Tuesday, August 10, 2010

The Consumer Disconnect

I'm back - but not from a vacation in the usual sense. I have been in town the whole time, but enjoying a break from my routine. It has nothing to do with work (though that has changed to accommodate the "vacation") and everything to do with a rediscovered friend. When two old friends can talk this easily after decades of separation, they can either cry over the lost years, or celebrate the reconnection and hold onto it tightly (this time). So far, my friend and I are doing the latter. Onwards and upwards, time's a'wastin'.
The great wealth to be found in interpersonal connections versus material wealth is evident to any lonely heiress sitting in a penthouse with a silent phone. But that truth is never so strongly felt as when we actually experience that connection ourselves, and realize we wouldn't trade it for the fanciest house or wildest vacation.
I sometimes feel, in this blog and in my day-to-day mutterings, as if I am a broken record, going on and on about friendship, love, attachment, and connection on the one hand, and the fallacy of materialism and the consumer ethic on the other. So it is good to see that I am not alone in my proselytizing. A cultural "meme" may be gaining speed, likely due to economic necessity rather than philosophical enlightenment - but so what? Where you get your epiphany doesn't matter as much as the getting it in the first place.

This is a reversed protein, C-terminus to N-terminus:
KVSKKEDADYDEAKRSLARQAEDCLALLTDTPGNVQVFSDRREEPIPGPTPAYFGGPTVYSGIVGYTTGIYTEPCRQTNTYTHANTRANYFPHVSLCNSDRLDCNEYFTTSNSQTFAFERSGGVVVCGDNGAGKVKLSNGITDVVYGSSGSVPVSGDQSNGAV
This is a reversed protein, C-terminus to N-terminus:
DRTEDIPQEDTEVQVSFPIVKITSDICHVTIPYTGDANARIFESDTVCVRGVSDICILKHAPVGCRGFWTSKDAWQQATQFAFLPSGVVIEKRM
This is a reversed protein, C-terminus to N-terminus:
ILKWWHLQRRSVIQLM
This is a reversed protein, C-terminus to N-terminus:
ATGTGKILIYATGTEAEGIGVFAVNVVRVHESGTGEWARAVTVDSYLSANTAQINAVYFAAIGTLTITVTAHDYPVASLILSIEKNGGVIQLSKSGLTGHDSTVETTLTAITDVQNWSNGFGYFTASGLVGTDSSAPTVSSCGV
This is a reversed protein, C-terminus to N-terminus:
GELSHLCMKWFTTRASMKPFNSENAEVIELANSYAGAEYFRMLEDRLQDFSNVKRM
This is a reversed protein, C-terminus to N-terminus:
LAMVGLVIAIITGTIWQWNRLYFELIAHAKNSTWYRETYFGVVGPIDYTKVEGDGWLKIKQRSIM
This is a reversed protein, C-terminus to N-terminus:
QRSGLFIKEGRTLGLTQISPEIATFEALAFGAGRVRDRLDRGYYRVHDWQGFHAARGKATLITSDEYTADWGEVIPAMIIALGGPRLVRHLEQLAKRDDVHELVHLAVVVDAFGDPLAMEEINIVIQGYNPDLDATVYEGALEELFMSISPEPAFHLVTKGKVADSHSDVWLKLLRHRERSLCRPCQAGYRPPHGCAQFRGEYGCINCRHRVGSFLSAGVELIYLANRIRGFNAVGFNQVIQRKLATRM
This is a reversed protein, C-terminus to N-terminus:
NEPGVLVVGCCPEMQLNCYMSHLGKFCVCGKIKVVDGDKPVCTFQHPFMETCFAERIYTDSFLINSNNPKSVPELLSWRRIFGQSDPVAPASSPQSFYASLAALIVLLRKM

Check out this NY Times article in the Business section of Sunday's paper. It employs the usual examples of people "downsizing" and simplifying their lives, supplemented by testimony from academics about how true happiness is found in other people and the activities that bring us together (e.g., trips, classes, sports) not in heaps of things.
I look forward to a day when such articles aren't published because, d'uh!, we already know this about our species. Love: great! Stuff: not so important.

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